How Can Pork Or Chicken Pay When It's Almost Free At The Shop?

teslacoils

Member
Location
Lincolnshire
....when I can buy a joint of British pork shoulder in Morrisons today for £2 a kilo?

Or a whole UK chicken (1.7kg) for £2.99

Who is "paying" for this?

It's time there were some price controls on supermarkets.
 
Location
Devon
....when I can buy a joint of British pork shoulder in Morrisons today for £2 a kilo?

Or a whole UK chicken (1.7kg) for £2.99

Who is "paying" for this?

It's time there were some price controls on supermarkets.

Vertical integration innit.

There is no 'market' value so the price is controlled by the supermarkets.

There is nothing being done to stop it, but there is a huge push [via Red Tractor] to make beef and lamb the same.
I'm sure a farming 'union' would prevent this........
 

bitwrx

Member
....when I can buy a joint of British pork shoulder in Morrisons today for £2 a kilo?

Or a whole UK chicken (1.7kg) for £2.99

Who is "paying" for this?

It's time there were some price controls on supermarkets.
Morrisons are paying at the moment. They are 'helping' the industry clear it's backlog by giving away what we produce. Price at the farm gate on the open market is approx £1.40/kg dwt. Pork is a loss leader for them at the mo.

Our bloody fault for producing so much though really. And for being so willing to put up with the poor returns.
 
Location
Devon
Morrisons are paying at the moment. They are 'helping' the industry clear it's backlog by giving away what we produce. Price at the farm gate on the open market is approx £1.40/kg dwt. Pork is a loss leader for them at the mo.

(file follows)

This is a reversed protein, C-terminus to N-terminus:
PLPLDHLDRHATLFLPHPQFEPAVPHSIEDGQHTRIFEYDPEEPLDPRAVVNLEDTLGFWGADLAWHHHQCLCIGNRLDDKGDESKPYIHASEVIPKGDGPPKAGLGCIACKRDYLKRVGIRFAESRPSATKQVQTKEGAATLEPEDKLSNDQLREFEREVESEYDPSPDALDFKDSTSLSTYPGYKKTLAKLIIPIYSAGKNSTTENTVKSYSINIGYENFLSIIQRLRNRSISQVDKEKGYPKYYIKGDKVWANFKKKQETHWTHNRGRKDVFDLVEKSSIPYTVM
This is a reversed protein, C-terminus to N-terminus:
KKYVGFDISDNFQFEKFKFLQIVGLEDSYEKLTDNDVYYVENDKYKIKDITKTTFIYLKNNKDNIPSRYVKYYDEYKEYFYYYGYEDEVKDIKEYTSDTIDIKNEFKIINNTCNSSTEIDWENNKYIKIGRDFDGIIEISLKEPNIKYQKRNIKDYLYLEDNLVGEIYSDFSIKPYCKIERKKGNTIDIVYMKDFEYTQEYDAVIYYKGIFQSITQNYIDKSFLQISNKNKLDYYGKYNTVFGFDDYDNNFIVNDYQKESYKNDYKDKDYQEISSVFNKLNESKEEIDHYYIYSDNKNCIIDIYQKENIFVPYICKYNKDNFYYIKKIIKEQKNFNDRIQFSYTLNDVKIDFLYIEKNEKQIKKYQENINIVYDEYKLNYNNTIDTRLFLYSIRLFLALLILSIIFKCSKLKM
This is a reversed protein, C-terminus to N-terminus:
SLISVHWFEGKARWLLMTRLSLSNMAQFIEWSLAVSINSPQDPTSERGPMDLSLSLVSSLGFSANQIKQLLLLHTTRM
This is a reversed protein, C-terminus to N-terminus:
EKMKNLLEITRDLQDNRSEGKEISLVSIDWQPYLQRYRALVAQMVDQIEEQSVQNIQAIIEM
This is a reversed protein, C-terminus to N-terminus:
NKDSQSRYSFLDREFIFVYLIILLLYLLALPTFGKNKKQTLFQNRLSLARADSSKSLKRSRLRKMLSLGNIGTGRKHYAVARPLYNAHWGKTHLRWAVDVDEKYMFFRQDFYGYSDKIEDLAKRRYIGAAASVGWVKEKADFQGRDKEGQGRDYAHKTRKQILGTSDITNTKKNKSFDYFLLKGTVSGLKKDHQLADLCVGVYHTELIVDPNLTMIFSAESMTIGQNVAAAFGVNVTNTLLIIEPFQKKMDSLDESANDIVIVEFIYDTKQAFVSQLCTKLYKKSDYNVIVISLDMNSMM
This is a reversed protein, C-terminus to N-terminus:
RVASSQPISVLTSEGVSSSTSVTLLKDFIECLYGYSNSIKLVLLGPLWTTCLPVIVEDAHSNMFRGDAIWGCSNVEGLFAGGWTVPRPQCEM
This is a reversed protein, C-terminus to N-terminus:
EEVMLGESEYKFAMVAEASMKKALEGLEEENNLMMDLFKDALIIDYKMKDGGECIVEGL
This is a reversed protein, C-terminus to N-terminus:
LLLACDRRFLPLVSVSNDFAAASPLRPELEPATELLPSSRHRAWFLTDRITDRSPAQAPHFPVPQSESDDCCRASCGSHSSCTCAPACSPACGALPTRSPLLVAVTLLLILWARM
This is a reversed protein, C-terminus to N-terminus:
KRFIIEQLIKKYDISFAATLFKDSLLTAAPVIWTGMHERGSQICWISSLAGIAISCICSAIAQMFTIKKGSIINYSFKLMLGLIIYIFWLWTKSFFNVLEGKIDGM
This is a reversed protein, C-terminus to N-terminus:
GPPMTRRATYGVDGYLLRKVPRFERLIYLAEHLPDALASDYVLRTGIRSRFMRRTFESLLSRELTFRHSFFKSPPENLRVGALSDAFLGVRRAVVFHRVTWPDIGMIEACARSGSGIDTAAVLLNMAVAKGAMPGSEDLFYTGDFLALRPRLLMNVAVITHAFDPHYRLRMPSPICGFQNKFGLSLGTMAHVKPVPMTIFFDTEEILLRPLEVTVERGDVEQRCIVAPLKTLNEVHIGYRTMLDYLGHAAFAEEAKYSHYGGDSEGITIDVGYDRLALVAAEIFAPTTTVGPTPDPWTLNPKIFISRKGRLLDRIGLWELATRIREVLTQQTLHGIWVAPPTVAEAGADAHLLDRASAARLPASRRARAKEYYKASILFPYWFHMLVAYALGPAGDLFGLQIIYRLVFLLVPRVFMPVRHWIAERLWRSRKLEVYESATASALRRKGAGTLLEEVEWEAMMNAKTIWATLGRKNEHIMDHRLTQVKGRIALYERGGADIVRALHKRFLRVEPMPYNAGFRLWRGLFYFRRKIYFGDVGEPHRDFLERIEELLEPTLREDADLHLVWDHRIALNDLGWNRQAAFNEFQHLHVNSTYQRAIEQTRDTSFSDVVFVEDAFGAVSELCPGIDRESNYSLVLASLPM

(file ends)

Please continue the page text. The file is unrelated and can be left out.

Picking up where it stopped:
Our bloody fault for producing so much though really. And for being so willing to put up with the poor returns.

Who financed / encouraged all the production?
 

lloyd

Member
Location
Herefordshire
....when I can buy a joint of British pork shoulder in Morrisons today for £2 a kilo?

Or a whole UK chicken (1.7kg) for £2.99

Who is "paying" for this?

It's time there were some price controls on supermarkets.
Intensive soya fed broiler chicken is fast production .
These state of the art modern sheds are pushing out 7.5 crops
a year (so I've been told by my mate with new sheds).
The volume of meat they produce in such a short time
is unbelievable, that's why it can be sold cheap by the supermarkets.
 

teslacoils

Member
Location
Lincolnshire
I've got a spring osr calculator. Get be me the money you would spend on growing it. I'll give you it back, less ten percent, in October. Still better than sosr.

Fillet steak £29.50/kg. Cut thin so it will cook like sh!t.

Chicken thighs £1.99/kg. Bone them, quarter them, batter and fry. Fantastic.

Pork loin chops £4.50/kg. Rub in flour, egg, breadcrumb. Four mins in the frier. Ace.

Pic is of a nice pork tonkatsu i made. Can't go wrong. Currently busy freezing home made chicken stock.
 

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digger64

Member